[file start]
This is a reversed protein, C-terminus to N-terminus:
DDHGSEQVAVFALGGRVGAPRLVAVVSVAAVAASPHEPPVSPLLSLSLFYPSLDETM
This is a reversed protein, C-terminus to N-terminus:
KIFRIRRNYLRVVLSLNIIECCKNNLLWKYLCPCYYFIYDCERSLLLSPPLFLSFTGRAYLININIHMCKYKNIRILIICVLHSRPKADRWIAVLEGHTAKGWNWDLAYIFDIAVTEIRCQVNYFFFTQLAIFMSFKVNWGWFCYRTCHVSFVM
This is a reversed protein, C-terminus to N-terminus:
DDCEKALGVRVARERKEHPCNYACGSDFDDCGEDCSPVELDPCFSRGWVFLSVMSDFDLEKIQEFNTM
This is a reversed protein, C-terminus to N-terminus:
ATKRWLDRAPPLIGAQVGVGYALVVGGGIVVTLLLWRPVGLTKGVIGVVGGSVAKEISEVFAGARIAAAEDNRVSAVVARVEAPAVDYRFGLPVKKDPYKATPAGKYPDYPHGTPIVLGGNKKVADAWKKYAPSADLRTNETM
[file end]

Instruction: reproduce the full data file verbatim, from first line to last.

This is a reversed protein, C-terminus to N-terminus:
DDHGSEQVAVFALGGRVGAPRLVAVVSVAAVAASPHEPPVSPLLSLSLFYPSLDETM
This is a reversed protein, C-terminus to N-terminus:
KIFRIRRNYLRVVLSLNIIECCKNNLLWKYLCPCYYFIYDCERSLLLSPPLFLSFTGRAYLININIHMCKYKNIRILIICVLHSRPKADRWIAVLEGHTAKGWNWDLAYIFDIAVTEIRCQVNYFFFTQLAIFMSFKVNWGWFCYRTCHVSFVM
This is a reversed protein, C-terminus to N-terminus:
DDCEKALGVRVARERKEHPCNYACGSDFDDCGEDCSPVELDPCFSRGWVFLSVMSDFDLEKIQEFNTM
This is a reversed protein, C-terminus to N-terminus:
ATKRWLDRAPPLIGAQVGVGYALVVGGGIVVTLLLWRPVGLTKGVIGVVGGSVAKEISEVFAGARIAAAEDNRVSAVVARVEAPAVDYRFGLPVKKDPYKATPAGKYPDYPHGTPIVLGGNKKVADAWKKYAPSADLRTNETM